Couchbase CTO: IT change is a transformative business asset

Couchbase - a company known for its open source, distributed multi-model NoSQL document-oriented database software package optimised for interactive applications - shares its views on the transformative forces driving enterprises to new platforms, tools and technology suites.


Some 100% of technology surveys are contrived, fabricated and pre-loaded to deliver a payload designed to validate the vendor commissioning the research in the first place. We could argue the toss on this subject and look for some genuinely impartial study, but (arguably) that might only turn out to be the exception that proves the rule.

Open source database company Couchbase carries out an annual tech market survey designed to try and provide the market with some pointers and weather patterns, so are its ‘findings’ born of any value, or is this more valueless puff and nonsense?

Pandemic pain points

Almost amusingly, Couchbase reports that 99% of enterprises say they learned lessons from the pandemic. Companies said that they learned about the importance of supporting remote and hybrid working (45%); the need for continuous investment and research in digital transformation technologies (41%); and how to better engage the wider business in digital transformation strategy (34%).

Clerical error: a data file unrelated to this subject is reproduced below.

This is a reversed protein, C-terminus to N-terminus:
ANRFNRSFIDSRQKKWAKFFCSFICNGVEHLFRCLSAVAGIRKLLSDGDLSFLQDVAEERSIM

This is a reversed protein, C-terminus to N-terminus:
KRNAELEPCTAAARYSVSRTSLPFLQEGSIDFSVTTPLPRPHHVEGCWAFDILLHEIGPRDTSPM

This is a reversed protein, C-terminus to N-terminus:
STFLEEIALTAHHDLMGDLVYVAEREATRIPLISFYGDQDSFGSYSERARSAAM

It kind of begs the question, what was the firm that said it learned nothing about technology change during the pandemic? Was it a remote working, cloud-based, web collaboration-centric operation that only employs freelance home workers with an ability to self-manage and understand the importance of human wellbeing? Who knows.

Looking at other news and views from Couchbase we find things getting more interesting when we look at IT investment priorities. Improving cybersecurity is still the number one enterprise technology target, while supporting hybrid working has (perhaps unsurprisingly) taken a massive jump. Of more interest is a small but noticeable shift around the technologies enterprises use.

Attention has shifted from modernising existing technologies in 2019, to adopting new technologies in 2022. Couchbase suggests this is because enterprises have realised they need a large-scale refresh to support their technology platform progression ambitions.

Don’t stuff our turkey

This is the part of these analyses where so many technology companies fall foul of generalised padding, we don’t need extraneous stuffing to tell us that enterprises are looking at ‘large-scale refresh’ programmes to bring about change, we need to know what that actually means in terms of software platform and tools being brought to bear upon the modern stack.

What it most likely means for the people actually locked away in the server rooms of corporate enterprises is a new approach to X-as-code technologies. Spanning everything from Infrastructure-as-Code to Analytics-as-Code, we are now seeing a large element of the corporate IT estate built in code-centric cloud-first frameworks where many of the logic functions and even physical machines are now virtualised and abstracted away by virtue of one cloud service or another.